Architected lattice materials, realized through artificial micro-structuring, have drawn tremendous attention lately due to their enhanced mechanical performances in multi-functional applications. However, the research area on the design of artificial microstructures for the modulation of mechanical properties is increasingly becoming saturated due to extensive investigations considering different possibilities of lattice geometry and beam-like network design. Thus there exists a strong rationale for innovative design at a more elementary level. It can enhance and grow the microstructural space laterally for exploiting the potential of geometries and patterns in multiple length scales, and the mutual interactions thereof. We propose a bi-level design where besides having the architected cellular networks at an upper scale, the constituting beam-like members at a lower scale are further topology-engineered for most optimum material utilization. The coupled interaction of beam-level and lattice-level architectures can enhance the specific elastic properties to an extreme extent (up to $\sim$ 25 and 20 times, depending on normal and shear modes respectively), leading to ultra-lightweight multi-functional materials for critical applications under static and dynamic environments.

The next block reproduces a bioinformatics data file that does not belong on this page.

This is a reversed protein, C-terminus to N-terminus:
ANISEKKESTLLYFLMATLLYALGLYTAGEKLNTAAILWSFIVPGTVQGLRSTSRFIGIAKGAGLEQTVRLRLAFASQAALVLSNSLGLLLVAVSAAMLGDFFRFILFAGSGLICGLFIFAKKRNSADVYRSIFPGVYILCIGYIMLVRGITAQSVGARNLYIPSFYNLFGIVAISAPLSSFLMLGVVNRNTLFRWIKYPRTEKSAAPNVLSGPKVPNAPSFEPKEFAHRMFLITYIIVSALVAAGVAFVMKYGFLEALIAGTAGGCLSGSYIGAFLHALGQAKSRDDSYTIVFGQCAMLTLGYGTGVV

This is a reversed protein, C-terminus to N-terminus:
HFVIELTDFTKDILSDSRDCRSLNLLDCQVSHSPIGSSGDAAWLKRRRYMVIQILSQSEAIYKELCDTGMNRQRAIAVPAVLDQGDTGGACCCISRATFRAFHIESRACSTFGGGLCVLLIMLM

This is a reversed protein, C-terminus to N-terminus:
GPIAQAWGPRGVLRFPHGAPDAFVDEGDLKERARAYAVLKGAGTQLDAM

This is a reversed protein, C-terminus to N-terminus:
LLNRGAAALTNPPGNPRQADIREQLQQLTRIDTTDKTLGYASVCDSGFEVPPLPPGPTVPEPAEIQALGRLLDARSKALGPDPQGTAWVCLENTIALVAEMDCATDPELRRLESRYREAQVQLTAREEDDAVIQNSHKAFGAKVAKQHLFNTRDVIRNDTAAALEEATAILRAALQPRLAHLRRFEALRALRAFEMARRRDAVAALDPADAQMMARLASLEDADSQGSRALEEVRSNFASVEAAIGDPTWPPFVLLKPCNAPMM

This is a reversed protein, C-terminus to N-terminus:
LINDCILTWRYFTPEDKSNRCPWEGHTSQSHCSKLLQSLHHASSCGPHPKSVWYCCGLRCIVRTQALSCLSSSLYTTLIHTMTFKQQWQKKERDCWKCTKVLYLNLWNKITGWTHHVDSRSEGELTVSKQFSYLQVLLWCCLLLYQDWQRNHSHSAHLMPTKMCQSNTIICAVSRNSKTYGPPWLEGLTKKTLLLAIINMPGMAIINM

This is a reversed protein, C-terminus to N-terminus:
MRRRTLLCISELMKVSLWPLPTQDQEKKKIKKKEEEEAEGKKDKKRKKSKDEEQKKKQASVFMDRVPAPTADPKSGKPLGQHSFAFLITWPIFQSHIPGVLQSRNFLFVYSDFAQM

... Formulas for the shear modulus of hexagonal nanostructures were derived based on a physically motivated model [43]. In the works [44][45][46], concrete examples of materials with unusual properties are considered, and the origin of these properties at the discrete level is described. ...

Stanene, composed of tin atoms, is a member of 2D-Xenes, two-dimensional single element materials. The properties of the stanene can be changed and improved by applying deformation, and it is important to know the range of in-plane deformation that the stanene can withstand. Using the Tersoff interatomic potential for calculation of phonon frequencies, the range of stability of planar stanene under uniform in-plane deformation is analyzed and compared with the known data for graphene. Unlike atomically flat graphene, stanene has a certain thickness (buckling height). It is shown that as the tensile strain increases, the thickness of the buckled stanene decreases, and when a certain tensile strain is reached, the stanene becomes absolutely flat, like graphene. Postcritical behaviour of stanene depends on the type of applied strain: critical tensile strain leads to breaking of interatomic bonds and critical in-plane compressive strain leads to rippling of stanene. It is demonstrated that application of shear strain reduces the range of stability of stanene. The existence of two energetically equivalent states of stanene is shown, and consequently, the possibility of the formation of domains separated by domain walls in the stanene is predicted.

... With signicant potential for a wide range of engineering applications, mechanical metamaterials form a domain of cutting-edge research in the present age [4,5,6,7,8]. One of their many dening features is the denition of mechanical properties of the material at a global scale through geometric attributes of the microstructure, rather than only intrinsic material properties of constituent members [9,10,11,12,13,14]. This enables meeting specic engineering demands and achieving unusual (not attainable in orthodox natural materials) yet useful mechanical properties, proving benecial for various multifunctional systems [15,16,17]. ...